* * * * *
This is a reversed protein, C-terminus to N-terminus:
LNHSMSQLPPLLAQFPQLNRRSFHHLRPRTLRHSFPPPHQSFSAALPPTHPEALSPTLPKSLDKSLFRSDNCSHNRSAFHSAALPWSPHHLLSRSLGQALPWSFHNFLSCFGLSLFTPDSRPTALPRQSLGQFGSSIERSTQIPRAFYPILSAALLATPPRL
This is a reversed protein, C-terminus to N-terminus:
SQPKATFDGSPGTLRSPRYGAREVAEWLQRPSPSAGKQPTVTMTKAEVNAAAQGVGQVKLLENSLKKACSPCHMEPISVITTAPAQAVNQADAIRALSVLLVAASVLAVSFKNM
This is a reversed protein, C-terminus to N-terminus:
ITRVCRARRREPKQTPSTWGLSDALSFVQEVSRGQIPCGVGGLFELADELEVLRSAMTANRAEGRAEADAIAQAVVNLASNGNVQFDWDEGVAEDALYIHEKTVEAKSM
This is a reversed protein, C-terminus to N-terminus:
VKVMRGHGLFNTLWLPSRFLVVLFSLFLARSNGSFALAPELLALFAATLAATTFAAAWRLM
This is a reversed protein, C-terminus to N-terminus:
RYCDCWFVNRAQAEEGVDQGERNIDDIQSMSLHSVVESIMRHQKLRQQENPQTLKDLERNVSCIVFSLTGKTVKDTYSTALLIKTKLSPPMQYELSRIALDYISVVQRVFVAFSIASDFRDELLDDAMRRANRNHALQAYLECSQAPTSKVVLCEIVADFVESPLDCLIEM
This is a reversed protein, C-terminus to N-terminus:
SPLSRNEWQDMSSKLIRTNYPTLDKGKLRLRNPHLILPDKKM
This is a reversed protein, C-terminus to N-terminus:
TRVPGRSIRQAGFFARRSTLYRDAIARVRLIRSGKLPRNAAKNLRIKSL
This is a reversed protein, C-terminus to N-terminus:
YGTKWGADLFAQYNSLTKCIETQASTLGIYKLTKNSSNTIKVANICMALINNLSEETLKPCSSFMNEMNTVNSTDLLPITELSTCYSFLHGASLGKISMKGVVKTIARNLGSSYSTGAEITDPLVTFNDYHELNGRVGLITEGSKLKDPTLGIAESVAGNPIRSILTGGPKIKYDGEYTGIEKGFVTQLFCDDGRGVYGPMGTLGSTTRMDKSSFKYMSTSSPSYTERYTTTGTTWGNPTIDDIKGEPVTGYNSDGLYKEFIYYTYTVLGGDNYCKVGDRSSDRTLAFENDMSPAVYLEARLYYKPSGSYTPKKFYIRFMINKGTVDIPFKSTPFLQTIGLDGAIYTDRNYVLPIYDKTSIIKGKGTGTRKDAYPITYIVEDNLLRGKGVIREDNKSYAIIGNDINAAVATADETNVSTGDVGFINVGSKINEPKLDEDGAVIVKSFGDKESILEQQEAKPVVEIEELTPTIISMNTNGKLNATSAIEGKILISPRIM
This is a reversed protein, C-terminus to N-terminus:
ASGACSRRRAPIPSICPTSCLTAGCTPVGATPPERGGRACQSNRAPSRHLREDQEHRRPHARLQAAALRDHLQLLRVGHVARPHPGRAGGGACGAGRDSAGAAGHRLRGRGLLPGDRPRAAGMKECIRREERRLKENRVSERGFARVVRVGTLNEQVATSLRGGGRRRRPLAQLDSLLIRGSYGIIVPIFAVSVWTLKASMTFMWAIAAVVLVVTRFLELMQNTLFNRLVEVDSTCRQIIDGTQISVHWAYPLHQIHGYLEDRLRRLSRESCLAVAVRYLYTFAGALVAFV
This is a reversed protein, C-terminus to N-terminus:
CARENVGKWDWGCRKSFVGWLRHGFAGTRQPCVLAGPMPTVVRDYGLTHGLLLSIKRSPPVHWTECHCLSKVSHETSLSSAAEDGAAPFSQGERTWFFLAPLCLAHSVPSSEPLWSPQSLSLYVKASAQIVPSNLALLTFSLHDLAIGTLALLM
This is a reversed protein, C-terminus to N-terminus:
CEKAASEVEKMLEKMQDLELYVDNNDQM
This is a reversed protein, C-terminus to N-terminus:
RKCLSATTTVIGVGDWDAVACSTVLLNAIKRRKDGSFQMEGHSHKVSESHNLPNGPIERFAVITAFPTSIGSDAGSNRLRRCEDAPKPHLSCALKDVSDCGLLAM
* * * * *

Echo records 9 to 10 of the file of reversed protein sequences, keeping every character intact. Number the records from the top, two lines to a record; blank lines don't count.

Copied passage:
This is a reversed protein, C-terminus to N-terminus:
ASGACSRRRAPIPSICPTSCLTAGCTPVGATPPERGGRACQSNRAPSRHLREDQEHRRPHARLQAAALRDHLQLLRVGHVARPHPGRAGGGACGAGRDSAGAAGHRLRGRGLLPGDRPRAAGMKECIRREERRLKENRVSERGFARVVRVGTLNEQVATSLRGGGRRRRPLAQLDSLLIRGSYGIIVPIFAVSVWTLKASMTFMWAIAAVVLVVTRFLELMQNTLFNRLVEVDSTCRQIIDGTQISVHWAYPLHQIHGYLEDRLRRLSRESCLAVAVRYLYTFAGALVAFV
This is a reversed protein, C-terminus to N-terminus:
CARENVGKWDWGCRKSFVGWLRHGFAGTRQPCVLAGPMPTVVRDYGLTHGLLLSIKRSPPVHWTECHCLSKVSHETSLSSAAEDGAAPFSQGERTWFFLAPLCLAHSVPSSEPLWSPQSLSLYVKASAQIVPSNLALLTFSLHDLAIGTLALLM